The World Cup is currently the top source of online sports betting, and many football fans and gamblers across Germany are placing their bets with private online companies registered outside the country. Since 2008, when Germany's State Treaty on Gambling was approved to reduce gambling addiction, online gambling through private providers has been prohibited and advertising of gambling services banned. Along a broad spectrum of regulatory policies in Europe, Germany falls into the category of an extremely restrictive regulatory model.
A new study shows the negative effects of the restrictive reform. Among them are sharp revenue declines, more use of gambling offers from abroad, and high fiscal slumps for the German state - totalling EUR2.4bn since 2005.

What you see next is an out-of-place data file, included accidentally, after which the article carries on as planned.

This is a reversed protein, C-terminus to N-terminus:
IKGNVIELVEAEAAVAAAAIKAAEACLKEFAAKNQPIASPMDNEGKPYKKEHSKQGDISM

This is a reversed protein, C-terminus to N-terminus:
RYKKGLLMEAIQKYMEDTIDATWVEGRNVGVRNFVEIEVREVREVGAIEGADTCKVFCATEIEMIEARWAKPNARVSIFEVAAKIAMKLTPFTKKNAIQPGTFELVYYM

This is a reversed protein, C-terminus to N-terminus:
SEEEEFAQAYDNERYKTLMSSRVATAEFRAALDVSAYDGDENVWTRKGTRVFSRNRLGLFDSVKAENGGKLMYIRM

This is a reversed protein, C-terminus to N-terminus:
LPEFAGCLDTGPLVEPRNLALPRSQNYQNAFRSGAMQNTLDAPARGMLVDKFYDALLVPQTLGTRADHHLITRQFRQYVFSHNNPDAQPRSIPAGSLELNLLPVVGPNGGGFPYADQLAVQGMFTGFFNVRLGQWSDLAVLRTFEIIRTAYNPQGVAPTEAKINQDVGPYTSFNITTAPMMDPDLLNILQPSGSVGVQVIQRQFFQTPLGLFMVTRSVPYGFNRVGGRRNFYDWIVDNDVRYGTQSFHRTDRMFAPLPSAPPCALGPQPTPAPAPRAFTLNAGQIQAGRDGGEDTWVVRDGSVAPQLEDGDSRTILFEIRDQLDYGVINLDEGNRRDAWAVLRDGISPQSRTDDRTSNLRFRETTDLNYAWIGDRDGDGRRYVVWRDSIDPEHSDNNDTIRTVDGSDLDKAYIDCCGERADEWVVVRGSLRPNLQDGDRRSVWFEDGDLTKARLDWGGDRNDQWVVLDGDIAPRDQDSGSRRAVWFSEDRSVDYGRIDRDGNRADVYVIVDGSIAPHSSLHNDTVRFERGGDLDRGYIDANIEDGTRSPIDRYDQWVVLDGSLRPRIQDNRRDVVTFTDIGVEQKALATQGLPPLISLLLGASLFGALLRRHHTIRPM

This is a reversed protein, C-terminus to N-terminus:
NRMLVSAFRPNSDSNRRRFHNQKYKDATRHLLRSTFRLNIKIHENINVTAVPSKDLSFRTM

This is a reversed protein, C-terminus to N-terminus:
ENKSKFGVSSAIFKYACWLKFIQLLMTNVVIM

Altogether, the gross gaming revenue in Germany for 2009 amounted to EUR10.3bn, including both the regulated market (services that are permitted) and unregulated segments (private services, either having an unclear legal status or being forbidden). In 2009, the share of the unregulated market was one-fifth. If current trends persist, the share will reach almost a third in 2015.
Significant market shares are captured by foreign providers. At 94 percent, the foreign market share is by far the largest in the betting segment. Of EUR7.8bn in revenue, only about EUR240m went to regulated providers such as Oddset/DLTB football sweepstakes.
Massive revenue declines for state-run gambling providers can be observed. Wager revenue for the regulated lotto market fell by about EUR1.8bn from 2005 to 2009. Wager revenue for the sports betting service Oddset experienced the strongest decline, with a decrease of 60%, since 2005.
Senior Consultant Dr. Michael Schmid says, "Today, we find an extremely controversial political discussion. The upcoming renewal of Germany's State Treaty on Gambling in 2011 provides an opportunity to correct the law's undesirable effects, especially in the rapidly-expanding online gambling segment."